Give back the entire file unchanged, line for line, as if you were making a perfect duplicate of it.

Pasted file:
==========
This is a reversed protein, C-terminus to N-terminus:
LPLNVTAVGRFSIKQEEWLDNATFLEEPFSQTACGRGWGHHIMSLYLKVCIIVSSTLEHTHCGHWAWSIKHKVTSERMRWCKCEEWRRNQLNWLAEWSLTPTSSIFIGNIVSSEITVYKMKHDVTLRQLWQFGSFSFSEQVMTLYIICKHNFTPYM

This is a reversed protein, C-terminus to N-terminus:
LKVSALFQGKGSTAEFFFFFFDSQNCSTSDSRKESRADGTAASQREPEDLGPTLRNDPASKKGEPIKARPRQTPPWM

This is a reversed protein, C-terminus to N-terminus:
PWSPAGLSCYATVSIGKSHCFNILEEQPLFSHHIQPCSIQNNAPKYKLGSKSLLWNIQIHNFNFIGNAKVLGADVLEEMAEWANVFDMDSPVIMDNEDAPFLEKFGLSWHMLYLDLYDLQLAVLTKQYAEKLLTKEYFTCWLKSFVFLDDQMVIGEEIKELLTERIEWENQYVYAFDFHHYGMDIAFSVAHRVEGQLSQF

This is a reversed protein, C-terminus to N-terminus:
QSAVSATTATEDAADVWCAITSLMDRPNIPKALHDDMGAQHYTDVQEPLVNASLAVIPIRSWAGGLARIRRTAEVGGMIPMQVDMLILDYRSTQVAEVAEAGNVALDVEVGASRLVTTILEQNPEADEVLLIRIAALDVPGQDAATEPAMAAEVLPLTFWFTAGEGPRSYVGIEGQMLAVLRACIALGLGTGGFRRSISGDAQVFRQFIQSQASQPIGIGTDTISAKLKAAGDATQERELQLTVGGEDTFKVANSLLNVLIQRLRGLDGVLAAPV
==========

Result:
This is a reversed protein, C-terminus to N-terminus:
LPLNVTAVGRFSIKQEEWLDNATFLEEPFSQTACGRGWGHHIMSLYLKVCIIVSSTLEHTHCGHWAWSIKHKVTSERMRWCKCEEWRRNQLNWLAEWSLTPTSSIFIGNIVSSEITVYKMKHDVTLRQLWQFGSFSFSEQVMTLYIICKHNFTPYM

This is a reversed protein, C-terminus to N-terminus:
LKVSALFQGKGSTAEFFFFFFDSQNCSTSDSRKESRADGTAASQREPEDLGPTLRNDPASKKGEPIKARPRQTPPWM

This is a reversed protein, C-terminus to N-terminus:
PWSPAGLSCYATVSIGKSHCFNILEEQPLFSHHIQPCSIQNNAPKYKLGSKSLLWNIQIHNFNFIGNAKVLGADVLEEMAEWANVFDMDSPVIMDNEDAPFLEKFGLSWHMLYLDLYDLQLAVLTKQYAEKLLTKEYFTCWLKSFVFLDDQMVIGEEIKELLTERIEWENQYVYAFDFHHYGMDIAFSVAHRVEGQLSQF

This is a reversed protein, C-terminus to N-terminus:
QSAVSATTATEDAADVWCAITSLMDRPNIPKALHDDMGAQHYTDVQEPLVNASLAVIPIRSWAGGLARIRRTAEVGGMIPMQVDMLILDYRSTQVAEVAEAGNVALDVEVGASRLVTTILEQNPEADEVLLIRIAALDVPGQDAATEPAMAAEVLPLTFWFTAGEGPRSYVGIEGQMLAVLRACIALGLGTGGFRRSISGDAQVFRQFIQSQASQPIGIGTDTISAKLKAAGDATQERELQLTVGGEDTFKVANSLLNVLIQRLRGLDGVLAAPV